The Coronavirus (COVID-19) has forced many districts to transition to virtual teaching during the school closures. When your go-to teaching styles are interrupted, and you’re forced to come up with new ideas for virtual learning at a moment’s notice, it is hard to move beyond the panic. This post aims to take a step back and focus on how to bring what you already know about quality pedagogy into virtual spaces.
To dive into this, I pose a series of questions you may wish to consider that correspond with the 4 R’s framework that Transform·Ed Collaborative uses to promote equity in schools:
Room Setup (your virtual “room” in this case)
How are you organizing materials in the virtual space? Is it clear to students how they will learn new information, engage with it, and demonstrate their understanding of it? Is there a clearly designated space or process for students to use when they need extra support?
Are there opportunities for synchronous (meeting in real-time) and non-synchronous (students engage in learning activities when they are able) learning?
If students are unable to access virtual rooms because they do not have a device that will connect to the internet or their internet connection is poor, how might you be able to leverage programs like student meal pickups as a way to distribute paper copies of work?
Do the procedures you use online mirror those you typically use in the classroom? (Do they achieve the same purposes?)
Are the procedures consistent day-to-day so students don’t need to learn a new procedure or activity each day and can simply focus on the content?
Have you considered including a ritual that promotes human connection and student well-being as part of the virtual learning experience?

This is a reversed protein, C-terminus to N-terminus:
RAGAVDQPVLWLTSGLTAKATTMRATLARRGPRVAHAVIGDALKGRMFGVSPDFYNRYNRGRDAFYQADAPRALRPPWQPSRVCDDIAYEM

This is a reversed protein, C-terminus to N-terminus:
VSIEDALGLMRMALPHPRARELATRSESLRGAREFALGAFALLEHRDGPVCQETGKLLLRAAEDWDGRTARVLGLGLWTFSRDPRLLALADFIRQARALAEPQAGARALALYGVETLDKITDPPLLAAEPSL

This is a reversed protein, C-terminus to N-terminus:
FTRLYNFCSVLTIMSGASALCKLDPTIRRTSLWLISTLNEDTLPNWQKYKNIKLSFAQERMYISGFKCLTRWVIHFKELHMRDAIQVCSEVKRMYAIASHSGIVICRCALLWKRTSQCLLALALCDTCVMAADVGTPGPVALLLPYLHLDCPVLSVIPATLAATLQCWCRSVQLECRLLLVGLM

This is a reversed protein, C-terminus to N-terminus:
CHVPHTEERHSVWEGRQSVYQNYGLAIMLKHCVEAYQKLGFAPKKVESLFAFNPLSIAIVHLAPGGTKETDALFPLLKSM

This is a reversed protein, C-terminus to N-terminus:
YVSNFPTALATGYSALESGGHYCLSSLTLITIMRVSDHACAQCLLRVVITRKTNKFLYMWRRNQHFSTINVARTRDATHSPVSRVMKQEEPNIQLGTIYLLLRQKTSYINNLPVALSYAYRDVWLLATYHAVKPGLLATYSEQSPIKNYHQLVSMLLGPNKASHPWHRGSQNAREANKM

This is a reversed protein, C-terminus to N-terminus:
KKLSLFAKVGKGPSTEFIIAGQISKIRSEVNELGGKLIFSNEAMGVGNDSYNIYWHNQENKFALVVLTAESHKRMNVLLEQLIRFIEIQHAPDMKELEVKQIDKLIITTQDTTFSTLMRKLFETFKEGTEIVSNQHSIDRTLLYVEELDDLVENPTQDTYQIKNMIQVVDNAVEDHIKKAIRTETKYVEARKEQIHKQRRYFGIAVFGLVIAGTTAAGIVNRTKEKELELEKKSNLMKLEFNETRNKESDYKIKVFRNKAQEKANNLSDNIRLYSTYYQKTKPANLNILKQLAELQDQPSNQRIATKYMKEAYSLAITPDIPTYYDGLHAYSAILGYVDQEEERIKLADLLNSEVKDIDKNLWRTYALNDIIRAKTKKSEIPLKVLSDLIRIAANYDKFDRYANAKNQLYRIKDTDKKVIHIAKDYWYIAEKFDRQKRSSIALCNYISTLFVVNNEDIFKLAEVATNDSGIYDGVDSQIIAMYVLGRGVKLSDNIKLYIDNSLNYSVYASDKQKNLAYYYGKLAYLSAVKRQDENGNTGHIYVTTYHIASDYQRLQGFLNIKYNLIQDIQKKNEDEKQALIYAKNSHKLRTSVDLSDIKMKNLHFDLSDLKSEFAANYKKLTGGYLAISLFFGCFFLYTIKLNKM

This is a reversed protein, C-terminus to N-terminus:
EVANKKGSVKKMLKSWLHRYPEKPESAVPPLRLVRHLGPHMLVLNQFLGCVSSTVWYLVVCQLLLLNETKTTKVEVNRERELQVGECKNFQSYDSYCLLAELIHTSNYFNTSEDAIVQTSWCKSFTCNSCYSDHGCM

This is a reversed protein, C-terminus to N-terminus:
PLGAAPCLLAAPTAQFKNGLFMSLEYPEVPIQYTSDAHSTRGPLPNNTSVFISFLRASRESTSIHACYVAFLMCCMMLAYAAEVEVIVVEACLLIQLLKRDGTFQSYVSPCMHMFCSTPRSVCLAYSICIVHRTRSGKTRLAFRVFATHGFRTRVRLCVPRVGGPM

Is the content still relevant to their lives? Is there a way to tap into the current events that are directly impacting students’ daily lives (either as a check-in or as part of the curriculum?)
Can students help co-construct the curriculum around what feels most relevant to them as individuals?
Are you teaching new content or providing busy work until they return? (If you’ve been told not to teach new content, how could you encourage students to apply what they’ve already learned in class to what’s happening in the world right now?)
Is there space and/or time carved out for members of the class to share their experiences and feelings regarding school closure and the spread of the virus (if they want to share)?
Knowing students are physically cut off from their school environment and the socialization that comes with that, are there ways you can provide space for non-academic social interaction, opportunities to experience joy and a tiny sense of normalcy?
Are there opportunities for students to meet with you 1:1 to conference as you might in a traditional school setting?
As you consider each of these questions, your response and your ability to respond at all may be constrained by state requirements, access to devices and internet connections, your ability to teach when you may be teaching your own children at home now... There is no “right” answer. Each teacher’s circumstances, teaching style, students’ needs, and familiarity with teaching in virtual spaces will be different, and as thus, each teacher’s response will be different. That’s okay.
These questions are intended to recenter your thinking around quality pedagogy (which, typically, you think about all the time, but in crisis, our brains go straight to survival-mode and may struggle to keep these concepts in mind). I hope these questions help you take a deep breath and think about what you can offer your students, not just just what you currently can’t offer.
I’m sending positivity and resilience to all of the educators, families, and students out there making this work. You are each building your adaptability muscles and demonstrating incredible leadership in the middle of chaos. Keep being amazing.
3/25/2020 08:38:09 pm
Thanks for this. I've been doing your Master Class professional development and been wondering how to apply what I'm learning in this new teaching experience.
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Lindsay Lyons (she/her) is an educational justice coach who works with teachers and school leaders to inspire educational innovation for racial and gender justice, design curricula grounded in student voice, and build capacity for shared leadership. Lindsay taught in NYC public schools, holds a PhD in Leadership and Change, and is the founder of the educational blog and podcast, Time for Teachership.